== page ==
In their respective answers, the defendants denied the substance of those allegations. Following a period of time in which the parties conducted extensive discovery, [16] the defendants moved for summary judgment in February, 2005, claiming, inter alia, that ‘‘[t]here is no dispute of fact that the parties never entered into a contract because there was no manifestation of mutual assent; further, submitting the highest bid does not establish an enforceable contract under Connecticut law . . . .'' The plaintiffs, in turn, filed a memorandum of law in opposition. The court heard argument on the motion for summary judgment on June 16, 2015. By memorandum of decision dated August 10, 2015, the court concluded that no genuine issue of material fact existed as to whether the defendants entered into a purchase agreement with the plaintiffs. It further determined that no such issue existed with respect to the alleged breach of the bidding agreement.[17] Accordingly, the court rendered summary judgment in favor of the defendants on all counts, and this appeal followed.

         Before considering the particular claims advanced by the plaintiffs in this appeal, we note the well-established standard of review governing a court's grant of summary judgment. ‘‘The fundamental purpose of summary judgment is preventing unnecessary trials.'' Stuart v. Freiberg, 316 Conn. 809, 822, 116 A.3d 1195 (2015). ‘‘Practice Book [§ 17-49] provides that summary judgment shall be rendered forthwith if the pleadings, affidavits and any other proof submitted show that there is no genuine issue as to any material fact and that the moving party is entitled to judgment as a matter of law. . . . In deciding a motion for summary judgment, the trial court must view the evidence in the light most favorable to the non moving party. . . . The party seeking summary judgment has the burden of showing the absence of any genuine issue [of] material facts which, under applicable principles of substantive law, entitle him to a judgment as a matter of law . . . and the party opposing such a motion must provide an evidentiary foundation to demonstrate the existence of a genuine issue of material fact. . . . A material fact . . . [is] a fact which will make a difference in the result of the case.'' (Internal quotation marks omitted.) Id., 820-21. ‘‘Summary judgment . . . is properly granted if the defendant in its motion raises at least one legally sufficient defense that would bar the plaintiff's claim and involves no triable issue of fact.'' (Internal quotation marks omitted.) Serrano v. Burns, 248 Conn. 419, 424, 727 A.2d 1276 (1999). Our review of a grant of summary judgment is plenary. Stuart v. Freiberg, supra, 821.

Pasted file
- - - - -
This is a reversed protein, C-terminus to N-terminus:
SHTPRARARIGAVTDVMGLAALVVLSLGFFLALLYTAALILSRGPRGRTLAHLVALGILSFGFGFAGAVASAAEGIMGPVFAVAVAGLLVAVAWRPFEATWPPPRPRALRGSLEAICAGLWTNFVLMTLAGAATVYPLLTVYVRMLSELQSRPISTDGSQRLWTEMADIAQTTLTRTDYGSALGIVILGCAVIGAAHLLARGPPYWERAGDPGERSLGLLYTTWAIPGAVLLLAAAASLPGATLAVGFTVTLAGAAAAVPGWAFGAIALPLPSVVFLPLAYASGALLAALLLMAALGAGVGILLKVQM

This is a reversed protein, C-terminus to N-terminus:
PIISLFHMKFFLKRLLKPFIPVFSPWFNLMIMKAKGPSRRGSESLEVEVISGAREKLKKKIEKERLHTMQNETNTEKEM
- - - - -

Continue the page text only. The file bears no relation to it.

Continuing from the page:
The plaintiffs' primary contention is that a genuine issue of material fact exists as to whether the defendants breached the bidding agreement by ...